Foreign Firms, Domestic Wages

52 Pages Posted: 22 May 2008

See all articles by Nikolaj Malchow-Moeller

Nikolaj Malchow-Moeller

Copenhagen Business School - Center for Economic and Business Research (CEBR); University of Southern Denmark

James R. Markusen

University of Colorado at Boulder - Department of Economics; Centre for Economic Policy Research (CEPR); National Bureau of Economic Research (NBER)

Bertel Schjerning

Copenhagen Business School - Center for Economic and Business Research (CEBR)

Multiple version iconThere are 2 versions of this paper

Date Written: May 2007

Abstract

Foreign-owned firms are often hypothesized to generate productivity "spillovers" to the host country, but both theoretical micro-foundations and empirical evidence for this are limited. We develop a heterogeneous-firm model in which ex-ante identical workers learn from their employers in proportion to the firm's productivity. Foreign-owned firms have, on average, higher productivity in equilibrium due to entry costs, which means that low-productivity foreign firms cannot enter. Foreign firms have higher wage growth and, with some exceptions, pay higher average wages, but not when compared to similarly large domestic firms. The empirical implications of the model are tested on matched employer-employee data from Denmark. Consistent with the theory, we find considerable evidence of higher wages and wage growth in large and/or foreign-owned firms. These effects survive controlling for individual characteristics, but, as expected, are reduced significantly when controlling for unobservable firm heterogeneity. Furthermore, acquired skills in foreign-owned and large firms appear to be transferable to both subsequent wage work and self-employment.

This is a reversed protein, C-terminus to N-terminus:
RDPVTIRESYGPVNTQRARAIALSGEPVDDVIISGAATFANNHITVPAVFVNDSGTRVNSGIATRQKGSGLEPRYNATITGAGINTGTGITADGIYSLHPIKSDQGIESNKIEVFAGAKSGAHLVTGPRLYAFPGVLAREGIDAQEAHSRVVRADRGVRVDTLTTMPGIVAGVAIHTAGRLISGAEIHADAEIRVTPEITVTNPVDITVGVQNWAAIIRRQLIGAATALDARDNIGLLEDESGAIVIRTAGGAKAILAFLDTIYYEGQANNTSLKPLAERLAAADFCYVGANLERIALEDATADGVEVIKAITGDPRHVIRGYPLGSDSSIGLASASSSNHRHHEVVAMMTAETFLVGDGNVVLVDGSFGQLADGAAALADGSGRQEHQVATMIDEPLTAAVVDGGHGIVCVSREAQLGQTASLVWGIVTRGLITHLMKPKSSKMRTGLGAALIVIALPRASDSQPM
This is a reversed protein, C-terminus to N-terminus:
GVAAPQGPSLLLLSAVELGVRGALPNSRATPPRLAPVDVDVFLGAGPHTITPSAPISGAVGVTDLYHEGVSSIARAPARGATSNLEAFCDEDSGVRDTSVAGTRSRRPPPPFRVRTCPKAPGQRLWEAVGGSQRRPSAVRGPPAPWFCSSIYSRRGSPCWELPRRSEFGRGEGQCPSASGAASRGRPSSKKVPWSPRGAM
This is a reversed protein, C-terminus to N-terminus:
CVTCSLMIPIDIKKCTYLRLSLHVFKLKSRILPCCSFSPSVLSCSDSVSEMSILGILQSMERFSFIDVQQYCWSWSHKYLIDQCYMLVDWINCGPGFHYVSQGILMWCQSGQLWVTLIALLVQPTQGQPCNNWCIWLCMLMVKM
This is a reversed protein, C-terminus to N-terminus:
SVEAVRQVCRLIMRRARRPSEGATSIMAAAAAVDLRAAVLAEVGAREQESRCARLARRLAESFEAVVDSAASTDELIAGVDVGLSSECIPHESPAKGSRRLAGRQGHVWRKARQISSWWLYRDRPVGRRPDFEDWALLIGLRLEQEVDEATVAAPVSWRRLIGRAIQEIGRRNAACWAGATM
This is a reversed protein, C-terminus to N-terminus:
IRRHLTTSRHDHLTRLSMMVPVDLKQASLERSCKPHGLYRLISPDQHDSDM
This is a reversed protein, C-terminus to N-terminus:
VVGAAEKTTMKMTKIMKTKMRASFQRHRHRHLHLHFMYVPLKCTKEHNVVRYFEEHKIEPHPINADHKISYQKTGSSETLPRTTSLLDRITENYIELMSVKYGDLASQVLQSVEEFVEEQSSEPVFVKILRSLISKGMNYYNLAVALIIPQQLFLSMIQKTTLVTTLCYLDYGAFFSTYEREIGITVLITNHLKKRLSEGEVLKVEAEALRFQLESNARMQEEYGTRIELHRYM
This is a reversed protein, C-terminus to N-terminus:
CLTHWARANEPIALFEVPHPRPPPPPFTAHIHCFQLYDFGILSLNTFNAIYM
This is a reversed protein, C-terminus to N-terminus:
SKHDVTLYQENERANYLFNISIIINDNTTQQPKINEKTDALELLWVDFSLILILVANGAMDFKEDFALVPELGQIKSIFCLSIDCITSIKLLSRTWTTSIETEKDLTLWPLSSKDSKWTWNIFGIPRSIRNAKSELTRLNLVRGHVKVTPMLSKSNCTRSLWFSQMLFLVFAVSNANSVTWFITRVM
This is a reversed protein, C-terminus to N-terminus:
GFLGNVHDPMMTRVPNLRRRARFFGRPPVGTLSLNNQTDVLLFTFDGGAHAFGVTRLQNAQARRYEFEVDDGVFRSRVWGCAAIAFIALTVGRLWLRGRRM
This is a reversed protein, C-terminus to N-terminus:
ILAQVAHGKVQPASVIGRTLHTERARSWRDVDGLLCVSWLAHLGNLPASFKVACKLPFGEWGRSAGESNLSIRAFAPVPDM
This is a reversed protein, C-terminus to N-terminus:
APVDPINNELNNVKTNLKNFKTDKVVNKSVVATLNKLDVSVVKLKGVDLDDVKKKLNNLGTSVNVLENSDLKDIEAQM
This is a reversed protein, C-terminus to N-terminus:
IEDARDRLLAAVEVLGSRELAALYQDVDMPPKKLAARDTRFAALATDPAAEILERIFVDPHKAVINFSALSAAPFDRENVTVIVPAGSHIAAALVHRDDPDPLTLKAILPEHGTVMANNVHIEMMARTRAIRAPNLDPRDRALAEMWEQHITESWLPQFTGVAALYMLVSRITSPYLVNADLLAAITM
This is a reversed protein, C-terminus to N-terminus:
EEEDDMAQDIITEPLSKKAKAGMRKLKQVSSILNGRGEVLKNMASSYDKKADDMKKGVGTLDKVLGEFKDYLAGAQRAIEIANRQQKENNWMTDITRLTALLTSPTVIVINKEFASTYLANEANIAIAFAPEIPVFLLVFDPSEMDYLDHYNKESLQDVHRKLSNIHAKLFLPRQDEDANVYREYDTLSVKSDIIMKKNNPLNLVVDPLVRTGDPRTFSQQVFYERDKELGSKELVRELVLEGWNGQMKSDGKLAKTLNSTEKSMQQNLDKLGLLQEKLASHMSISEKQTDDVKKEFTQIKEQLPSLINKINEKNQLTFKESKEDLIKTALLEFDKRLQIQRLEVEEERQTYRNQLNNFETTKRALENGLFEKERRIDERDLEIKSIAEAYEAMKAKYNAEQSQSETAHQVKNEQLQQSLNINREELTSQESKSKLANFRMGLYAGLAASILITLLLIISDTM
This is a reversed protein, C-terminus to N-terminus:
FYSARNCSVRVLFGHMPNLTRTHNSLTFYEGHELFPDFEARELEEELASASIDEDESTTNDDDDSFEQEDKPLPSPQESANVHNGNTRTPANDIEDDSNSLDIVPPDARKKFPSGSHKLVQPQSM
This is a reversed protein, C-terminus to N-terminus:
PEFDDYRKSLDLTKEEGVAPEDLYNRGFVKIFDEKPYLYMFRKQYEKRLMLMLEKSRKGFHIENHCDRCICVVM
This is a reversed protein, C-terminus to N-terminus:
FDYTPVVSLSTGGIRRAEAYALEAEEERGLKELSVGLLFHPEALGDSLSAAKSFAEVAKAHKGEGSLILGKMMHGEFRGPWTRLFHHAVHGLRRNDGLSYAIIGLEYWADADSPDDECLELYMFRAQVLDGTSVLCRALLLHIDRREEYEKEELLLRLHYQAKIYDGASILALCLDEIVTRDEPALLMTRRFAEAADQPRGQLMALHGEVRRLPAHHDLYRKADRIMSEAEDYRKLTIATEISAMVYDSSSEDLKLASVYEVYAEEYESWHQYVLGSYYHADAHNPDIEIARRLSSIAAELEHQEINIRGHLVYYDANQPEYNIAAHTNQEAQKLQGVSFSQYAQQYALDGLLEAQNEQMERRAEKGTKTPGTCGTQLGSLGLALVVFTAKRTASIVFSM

Keywords: heterogeneous firms, knowledge transfer, multinationals, productivity, spillovers

JEL Classification: F16, F2, F23

Suggested Citation

Malchow-Moeller, Nikolaj and Markusen, James R. and Schjerning, Bertel, Foreign Firms, Domestic Wages (May 2007). , Vol. , pp. -, 2007. Available at SSRN: https://ssrn.com/abstract=1136031

Nikolaj Malchow-Moeller (Contact Author)

Copenhagen Business School - Center for Economic and Business Research (CEBR) ( email )

Solbjerg Plads 3
Copenhagen, DK-2000
Denmark

University of Southern Denmark

Campusvej 55
DK-5230 Odense, 5000
Denmark

James R. Markusen

University of Colorado at Boulder - Department of Economics ( email )

Campus Box 256
Boulder, CO 80309
United States
303-492-0748 (Phone)
303-492-8960 (Fax)

Centre for Economic Policy Research (CEPR)

London
United Kingdom

National Bureau of Economic Research (NBER) ( email )

1050 Massachusetts Avenue
Cambridge, MA 02138
United States

Bertel Schjerning

Copenhagen Business School - Center for Economic and Business Research (CEBR)

Solbjerg Plads 3
Copenhagen, DK-2000
Denmark

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